Ban disorder

Those hoping to get a good night’s sleep in Southwest Harbor have supported a proposal to ban the sale and use of unlicensed fireworks at the annual town meeting. While all can sympathize with the intrusion from people lighting off firecrackers, rockets and other noisy displays, particularly late at night around the Fourth of July, law enforcement personnel would find enforcement of the ban nearly impossible.

The crux of the problem is that possession of consumer fireworks remains legal in Maine. Merely catching someone with fireworks is not enough to summon them to court. Proving who lights the fuse is nearly impossible. Complainants call police after being awakened. Unless the irksome use is continuous and obvious, police are unlikely to catch perpetrators in the act.

A change that has helped Bar Harbor crack down on noise and parties on properties owned by absentee landlords is the disorderly house ordinance. After several warnings about noise and disruption, the owner of the property, not the tenants, now can be ordered to appear in court and pay a fine. Property owner are responsible for keeping the muffler on noise.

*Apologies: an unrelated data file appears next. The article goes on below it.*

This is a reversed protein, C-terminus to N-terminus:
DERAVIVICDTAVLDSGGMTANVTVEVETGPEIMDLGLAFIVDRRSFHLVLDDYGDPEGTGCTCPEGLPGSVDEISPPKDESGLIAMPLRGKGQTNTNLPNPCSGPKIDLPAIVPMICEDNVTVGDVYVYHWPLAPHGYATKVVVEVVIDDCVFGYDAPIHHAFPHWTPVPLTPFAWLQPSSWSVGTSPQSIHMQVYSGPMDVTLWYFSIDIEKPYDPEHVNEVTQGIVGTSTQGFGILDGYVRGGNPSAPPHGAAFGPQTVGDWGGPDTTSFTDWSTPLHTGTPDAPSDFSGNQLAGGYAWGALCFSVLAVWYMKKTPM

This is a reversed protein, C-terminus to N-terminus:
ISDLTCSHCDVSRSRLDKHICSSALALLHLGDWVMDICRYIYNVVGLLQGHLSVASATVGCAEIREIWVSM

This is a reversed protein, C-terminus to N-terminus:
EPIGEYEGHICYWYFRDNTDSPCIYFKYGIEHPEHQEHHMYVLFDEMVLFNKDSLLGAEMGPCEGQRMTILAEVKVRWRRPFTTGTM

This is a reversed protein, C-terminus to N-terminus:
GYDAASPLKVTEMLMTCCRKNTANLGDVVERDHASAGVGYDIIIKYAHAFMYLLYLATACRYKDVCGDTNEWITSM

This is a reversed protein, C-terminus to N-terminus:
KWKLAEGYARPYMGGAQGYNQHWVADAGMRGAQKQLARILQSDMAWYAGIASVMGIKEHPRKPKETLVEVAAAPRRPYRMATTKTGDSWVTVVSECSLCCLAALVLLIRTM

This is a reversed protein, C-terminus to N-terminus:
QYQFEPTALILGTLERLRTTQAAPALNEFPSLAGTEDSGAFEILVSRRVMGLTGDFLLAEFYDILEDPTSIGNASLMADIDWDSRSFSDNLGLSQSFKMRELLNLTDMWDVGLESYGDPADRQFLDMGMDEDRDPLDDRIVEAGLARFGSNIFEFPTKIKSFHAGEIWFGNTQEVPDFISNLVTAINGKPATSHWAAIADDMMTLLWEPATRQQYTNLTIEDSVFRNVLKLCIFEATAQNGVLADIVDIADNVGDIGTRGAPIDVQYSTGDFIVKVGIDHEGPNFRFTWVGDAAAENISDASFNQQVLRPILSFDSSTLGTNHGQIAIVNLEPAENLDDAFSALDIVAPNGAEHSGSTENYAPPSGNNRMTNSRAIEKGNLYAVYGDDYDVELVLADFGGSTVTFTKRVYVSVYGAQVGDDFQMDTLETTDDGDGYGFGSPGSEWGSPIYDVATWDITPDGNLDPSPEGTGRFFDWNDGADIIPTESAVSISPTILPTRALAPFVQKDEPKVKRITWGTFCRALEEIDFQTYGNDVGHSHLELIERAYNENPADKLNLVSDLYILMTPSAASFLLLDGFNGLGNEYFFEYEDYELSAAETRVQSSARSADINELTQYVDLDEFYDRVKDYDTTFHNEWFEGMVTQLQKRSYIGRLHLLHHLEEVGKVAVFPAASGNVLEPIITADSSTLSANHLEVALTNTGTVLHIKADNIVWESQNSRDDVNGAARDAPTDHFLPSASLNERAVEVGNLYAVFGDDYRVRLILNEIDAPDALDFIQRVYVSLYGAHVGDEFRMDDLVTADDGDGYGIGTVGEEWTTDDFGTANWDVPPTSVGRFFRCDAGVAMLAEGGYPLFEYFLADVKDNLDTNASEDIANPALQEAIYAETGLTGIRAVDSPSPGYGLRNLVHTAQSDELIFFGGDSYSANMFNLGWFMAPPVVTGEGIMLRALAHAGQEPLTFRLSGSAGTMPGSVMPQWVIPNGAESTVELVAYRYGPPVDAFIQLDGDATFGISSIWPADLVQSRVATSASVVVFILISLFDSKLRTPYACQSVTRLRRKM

The threat of being evicted by a landlord in a tight housing market strikes more fear into the hearts of noisy tenants than a $25 fine.

A similar regulation might work in Southwest Harbor. Callers would need only to identify which property is the source of the noise. Police then could more easily confirm the problem and deal with it. In the event of fireworks from pleasure and fishing boats in the harbor, the statute could be structured to make the owner of the vessel responsible. The possible loss of mooring or anchorage privileges would be even more powerful as an incentive for boat owners to keep noise down.

A disorderly property ordinance might provide the town a useful tool to help deal with out-of-control parties, amplified music and other disruptions, as well as fireworks.

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